At issue is whether the trial court correctly granted Stanley's motion under OCGA § 9-10-132, which provides that “[a]ll misnomers, whether in the Christian name or surname, made in writs, pleadings, or other civil judicial proceedings, shall, on motion, be amended and corrected instanter without working unnecessary delay to the party making the same.”   We review the trial court's grant or denial of a motion to correct a misnomer for abuse of discretion.   See Wolfpack Enterprises v. Arrington, 272 Ga.App. 175, 177(2), 612 S.E.2d 35 (2005);  Kelley v. RS & H of North Carolina, 197 Ga.App. 236, 238(2), 398 S.E.2d 213 (1990).

 NOP contends that because it never acknowledged service and because delivery of the summons and complaint to CT was insufficient to effect proper service, the change in the name of the defendant was not a mere correction of a misnomer.   Rather, NOP argues, Stanley was required to move for substitution of a new party defendant under OCGA § 9-11-15.   See Foskey v. Vidalia City School, 258 Ga.App. 298, 299(a), 574 S.E.2d 367 (2002);  Stephens v. McDonald's Corp., 245 Ga.App. 109, 536 S.E.2d 566 (2000) (substitution of “McDonald's Corporation” for “Paul Messer Area McDonald's d/b/a McDonald's Restaurants” only allowable under OCGA § 9-11-15).   Stanley responds that NOP was properly served on March 28, 2001, through its registered agent, CT, and so correction of a misnomer under OCGA § 9-10-132 was appropriate.   We agree with NOP.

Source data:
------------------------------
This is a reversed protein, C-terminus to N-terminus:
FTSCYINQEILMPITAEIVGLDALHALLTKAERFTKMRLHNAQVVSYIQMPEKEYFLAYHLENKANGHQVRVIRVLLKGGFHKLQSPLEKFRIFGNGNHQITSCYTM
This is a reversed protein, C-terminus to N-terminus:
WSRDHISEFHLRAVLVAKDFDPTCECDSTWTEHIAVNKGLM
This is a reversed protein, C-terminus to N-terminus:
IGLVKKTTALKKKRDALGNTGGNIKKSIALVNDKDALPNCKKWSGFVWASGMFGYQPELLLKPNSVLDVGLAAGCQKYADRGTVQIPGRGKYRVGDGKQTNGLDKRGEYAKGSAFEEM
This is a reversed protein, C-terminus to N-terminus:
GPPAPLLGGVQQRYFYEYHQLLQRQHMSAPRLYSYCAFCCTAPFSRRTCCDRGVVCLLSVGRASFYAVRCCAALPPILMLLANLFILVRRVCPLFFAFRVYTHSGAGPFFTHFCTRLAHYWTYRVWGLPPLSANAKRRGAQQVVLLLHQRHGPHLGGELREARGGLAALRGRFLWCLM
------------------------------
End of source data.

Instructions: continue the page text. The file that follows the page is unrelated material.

Where the real defendant was properly served or acknowledged service, an amendment to correct a misnomer to set forth the correct identity of this defendant is not a change of parties requiring a court order, but a correction of a misnomer, even if the statute of limitation has run․ The correction of a misnomer applies only when there is no change of parties and does not add a new and distinct party, which had not been previously served in the case.

(Citations omitted;  emphasis supplied.)  Foskey, supra, 258 Ga.App. at 300(a), 574 S.E.2d 367.   As NOP did not acknowledge service, whether the change of the defendant's name was merely a correction of a misnomer depends upon whether NOP was properly served in this case by the delivery of the summons and complaint to CT.